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TNK-BP oligarchs try to dodge Rosneft
LONDON/MOSCOW (Reuters) - The billionaires who co-own Russian oil venture TNK-BP (TNBP.MM) and want to buy out partner BP (BP.L) have told the British company they would rather sell their half of the $50 billion business than end up in a devalued partnership with state-backed rival bidder Rosneft (ROSN.MM).
Notifying BP of their intention to sell, the Soviet-born tycoons represented by the AAR consortium have also proposed an initial public share offer (IPO) for Russia's third-largest oil producing company, claiming that a shareholder agreement obliges BP to consider such a plan.
"We can confirm that we have received notification from Alfa Access Renova (AAR) of its intent to sell its share in TNK-BP," BP said on Tuesday, adding that it would continue with trying to sell its own stake in the TNK-BP holding company, which has been beset by a long series of disputes between BP and AAR.
But the latest move by the four oligarchs to open up their own exit routes adds a new dimension to the sale process, which analysts reckon should net BP around $25 billion, and strengthens the hand of Rosneft as a single buyer faced with two sellers.
AAR and Rosneft are the only known prospective bidders for BP's stake, and AAR's right as co-owner to keep exclusive talks open on buying the stake expires on October 17.
But sources familiar with the discussions have said it is unlikely AAR will go head-to-head with Rosneft in bidding for BP's stake because Rosneft has more financial firepower and better potential for gaining the all-important Kremlin backing.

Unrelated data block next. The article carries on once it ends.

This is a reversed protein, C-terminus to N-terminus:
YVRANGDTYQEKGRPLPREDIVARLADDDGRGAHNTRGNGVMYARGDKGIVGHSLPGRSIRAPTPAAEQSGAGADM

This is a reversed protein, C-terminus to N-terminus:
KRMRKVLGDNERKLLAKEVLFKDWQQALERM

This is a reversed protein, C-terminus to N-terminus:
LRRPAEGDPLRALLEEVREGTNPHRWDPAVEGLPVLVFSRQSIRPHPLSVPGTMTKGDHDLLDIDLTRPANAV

"We continue to work on an offer for BP's shareholding in TNK-BP and have no intention of selling out if we are successful or BP decides to retain its stake," said Stan Polovets, chief executive of AAR, which holds 50 percent of the TNK-BP holding company on behalf of the oligarchs, Mikhail Fridman, German Khan, Viktor Vekselberg and Len Blavatnik.
"However, this notice gives us additional flexibility including pursuing an IPO or a disposal option which may be a way to optimize returns for shareholders," he said in quotes emailed by a spokesman.
AAR's fears, echoed by industry sources and analysts, are that if BP sells to Rosneft TNK-BP's assets will have a lower value, losing the technical expertise and international standing that BP brings, and becoming more vulnerable to state interference.
BP put its half of the business up for sale in June, and has been in talks with both AAR and Rosneft.
TNK-BP is very profitable and provides a quarter of BP's oil production, but the oligarchs and BP's chief executive Bob Dudley, who once had to flee Russia to avoid arrest as TNK-BP's chief executive, have long disagreed on strategy.
In the latest falling out AAR blocked an attempt by BP to tie up with Rosneft for an Arctic exploration venture last year, by arguing in the courts that BP was obliged to conduct all its business in the country through TNK-BP.
With AAR putting its own stake up for sale, it is now possible that BP could turn buyer rather than seller. A BP spokesman confirmed receipt of AAR's proposal to sell on Tuesday but declined to comment when asked whether it would make an offer for AAR's stake.
If it does bid BP has the right to a 45-day exclusivity period in which AAR cannot consider bids from any other potential buyers. That would be followed by a 90-day period in which it can talk to other buyers, but must maintain good-faith negotiations with BP. It would be a carbon copy of that procedure that comes to an end for BP's sale process on October 17.
BP has been busy selling assets around the world to help cover the multi-billion dollar, and as yet unsettled, liabilities it faces for the 2010 U.S. Gulf oil spill. On Tuesday it secured the latest of these divestments when Marathon bought its Texas City refinery in the United States [ID:nL1E8L86AR].
But Dudley has made it clear he wants to plough some of the proceeds of a TNK-BP sale back into Russia, and last month BP said it wanted to buy a stake in Rosneft should a deal go through. This gave credence to talk among investment bankers that Rosneft's offer for TNK-BP may come partly in the form of Rosneft stock.
(Additional reporting by Stephen Mangan in London and Doug Busvine in Moscow; Editing by Greg Mahlich)
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